In terms of classic old school melodic metal, Praying Mantis need no introduction. Chris and Tino Troy have been part of the British rock and metal scene since the early days of the NWOBHM and their band has remained one those hard working acts that can often be relied upon for a decent listen, even if their albums aren’t perfect. By picking up any Praying Mantis LP, you’re guaranteed to hear at least a half dozen riff based belters and at least one more AOR-centric number which, quite often, marks its place as a genuine highlight on any given release. Parts of their 2015 long player ‘Legacy’ – their third for Frontiers Records – presented the Troy brothers in a slightly heavier frame of mind than their 80s selves, and new vocalist Jaycee Cuijpers showed a tendency for over-singing at times, but in terms of song writing it was a more than solid offering. If nothing else, it more than showed there to be plenty of life left in the veteran rockers. 2018’s ‘Gravity’ wasn’t quite on the same level, but offered enough in the way of sizeable riffs and retro hooks to appeal to long-time fans and newer listeners alike.
In 2015, Praying Mantis broke a six year silence with their tenth album ‘Legacy’. A welcome surprise, the album was not only their first with new vocalist John ‘JayCee’ Cuijpers, a man with a big presence and someone who appeared to be a perfect fit for the band, but also the strongest Mantis offering for a very long time. For the most part, the album featured memorable rockers that allowed the band’s trademark twin lead guitars to shine and also presented some very melodic hooks showing the band could still truly hit the mark. 2018’s ‘Gravity’ – obviously – follows a very similar path lyrically, musically and stylistically. After all, it’s not so much that you can’t teach old dogs new tricks, but with an album as good as ‘Legacy’, Praying Mantis would have been foolish to mess too much with a winning formula. However, although this second album with JayCee offers a few tracks that are a little less inspiring, on the whole, it’s a great return.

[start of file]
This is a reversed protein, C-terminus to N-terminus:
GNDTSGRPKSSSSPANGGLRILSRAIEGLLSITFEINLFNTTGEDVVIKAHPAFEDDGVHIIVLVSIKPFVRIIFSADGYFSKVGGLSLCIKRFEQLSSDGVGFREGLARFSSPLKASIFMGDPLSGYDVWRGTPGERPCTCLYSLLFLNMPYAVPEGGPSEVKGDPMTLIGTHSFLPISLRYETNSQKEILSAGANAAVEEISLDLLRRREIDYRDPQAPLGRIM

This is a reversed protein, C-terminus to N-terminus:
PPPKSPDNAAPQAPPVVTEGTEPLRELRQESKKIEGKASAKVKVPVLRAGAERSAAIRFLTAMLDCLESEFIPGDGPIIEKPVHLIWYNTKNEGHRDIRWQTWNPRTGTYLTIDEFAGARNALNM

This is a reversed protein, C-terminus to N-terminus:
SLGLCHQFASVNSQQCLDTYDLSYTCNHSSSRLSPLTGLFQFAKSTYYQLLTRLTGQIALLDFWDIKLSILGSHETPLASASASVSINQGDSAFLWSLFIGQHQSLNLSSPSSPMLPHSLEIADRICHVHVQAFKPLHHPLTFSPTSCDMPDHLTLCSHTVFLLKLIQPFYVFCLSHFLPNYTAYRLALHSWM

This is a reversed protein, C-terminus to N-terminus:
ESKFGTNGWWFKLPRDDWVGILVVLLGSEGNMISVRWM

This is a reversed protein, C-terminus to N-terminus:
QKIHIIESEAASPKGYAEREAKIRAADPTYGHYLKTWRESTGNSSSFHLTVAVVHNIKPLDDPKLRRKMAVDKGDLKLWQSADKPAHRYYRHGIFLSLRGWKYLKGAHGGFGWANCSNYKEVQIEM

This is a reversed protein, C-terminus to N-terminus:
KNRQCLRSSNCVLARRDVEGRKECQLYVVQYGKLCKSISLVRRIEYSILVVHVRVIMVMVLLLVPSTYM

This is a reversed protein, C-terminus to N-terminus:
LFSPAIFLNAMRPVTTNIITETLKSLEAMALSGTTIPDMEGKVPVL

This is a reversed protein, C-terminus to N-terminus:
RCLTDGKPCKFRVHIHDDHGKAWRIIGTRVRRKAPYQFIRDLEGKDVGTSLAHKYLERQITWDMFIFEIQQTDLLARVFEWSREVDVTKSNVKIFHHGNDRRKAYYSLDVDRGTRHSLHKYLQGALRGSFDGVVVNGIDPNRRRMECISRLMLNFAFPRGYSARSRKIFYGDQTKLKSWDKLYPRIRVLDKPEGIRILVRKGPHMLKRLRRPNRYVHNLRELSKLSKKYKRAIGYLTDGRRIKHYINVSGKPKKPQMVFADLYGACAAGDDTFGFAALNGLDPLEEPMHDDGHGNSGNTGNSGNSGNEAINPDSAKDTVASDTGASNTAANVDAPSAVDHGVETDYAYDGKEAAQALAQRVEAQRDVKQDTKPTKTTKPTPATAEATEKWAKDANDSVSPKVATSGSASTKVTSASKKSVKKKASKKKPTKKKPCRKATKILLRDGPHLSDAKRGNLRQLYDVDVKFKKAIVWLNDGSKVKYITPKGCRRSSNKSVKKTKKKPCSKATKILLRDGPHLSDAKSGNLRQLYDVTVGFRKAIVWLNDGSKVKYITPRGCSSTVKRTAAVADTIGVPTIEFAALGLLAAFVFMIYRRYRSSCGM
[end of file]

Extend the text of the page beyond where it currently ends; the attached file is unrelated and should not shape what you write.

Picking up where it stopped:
Back in the early eighties when the New Wave of British Heavy Metal was in force, there were various bands flying the flag for British rock music. While Iron Maiden and Saxon went on to achieve worldwide acclaim and and Metallica’s constant championing of Diamond Head meant that band’s place in the rock history books was assured, Praying Mantis – at least by direct comparison – have never really been given their full due. Their debut album, 1981’s ‘Time Tells No Lies’, is highly praised among rock fans who purchased it at the time of release and the subsequent albums showed founding members Tino and Chris Troy to be a pair whom liked a strong sense of melody within their metal. For a lot of people, however, Praying Mantis will often (if not always) be a band best associated with vocalists Paul Di’Anno and Bernie Shaw, both of whom served time fronting the band in two distinctly different eras. While Paul’s time with Iron Maiden is well documented, like most of his other works, his time with Mantis barely gets a look in. Shaw – later to become Uriah Heep’s longest serving frontman – was always more sympathetic to the Troy Brothers’ style; in fact, his work with Heep on ‘Wake The Sleeper’ and ‘Into The Wild’ isn’t always so removed from Praying Mantis in 2015.